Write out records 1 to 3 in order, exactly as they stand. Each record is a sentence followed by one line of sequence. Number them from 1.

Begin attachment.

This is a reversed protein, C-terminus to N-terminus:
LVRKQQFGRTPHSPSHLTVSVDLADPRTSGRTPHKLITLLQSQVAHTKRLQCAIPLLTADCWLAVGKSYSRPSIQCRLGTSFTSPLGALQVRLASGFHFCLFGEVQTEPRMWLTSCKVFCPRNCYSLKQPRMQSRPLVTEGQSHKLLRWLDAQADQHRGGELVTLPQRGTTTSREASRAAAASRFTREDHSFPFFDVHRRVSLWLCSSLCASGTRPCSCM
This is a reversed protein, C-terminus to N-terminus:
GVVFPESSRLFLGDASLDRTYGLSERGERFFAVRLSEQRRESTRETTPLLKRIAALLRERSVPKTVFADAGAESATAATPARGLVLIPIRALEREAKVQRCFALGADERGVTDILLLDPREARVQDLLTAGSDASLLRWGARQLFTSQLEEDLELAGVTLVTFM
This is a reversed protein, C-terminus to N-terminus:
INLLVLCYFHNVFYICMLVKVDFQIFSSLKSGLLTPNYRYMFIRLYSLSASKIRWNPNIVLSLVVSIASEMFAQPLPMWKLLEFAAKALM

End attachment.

This is a reversed protein, C-terminus to N-terminus:
LVRKQQFGRTPHSPSHLTVSVDLADPRTSGRTPHKLITLLQSQVAHTKRLQCAIPLLTADCWLAVGKSYSRPSIQCRLGTSFTSPLGALQVRLASGFHFCLFGEVQTEPRMWLTSCKVFCPRNCYSLKQPRMQSRPLVTEGQSHKLLRWLDAQADQHRGGELVTLPQRGTTTSREASRAAAASRFTREDHSFPFFDVHRRVSLWLCSSLCASGTRPCSCM
This is a reversed protein, C-terminus to N-terminus:
GVVFPESSRLFLGDASLDRTYGLSERGERFFAVRLSEQRRESTRETTPLLKRIAALLRERSVPKTVFADAGAESATAATPARGLVLIPIRALEREAKVQRCFALGADERGVTDILLLDPREARVQDLLTAGSDASLLRWGARQLFTSQLEEDLELAGVTLVTFM
This is a reversed protein, C-terminus to N-terminus:
INLLVLCYFHNVFYICMLVKVDFQIFSSLKSGLLTPNYRYMFIRLYSLSASKIRWNPNIVLSLVVSIASEMFAQPLPMWKLLEFAAKALM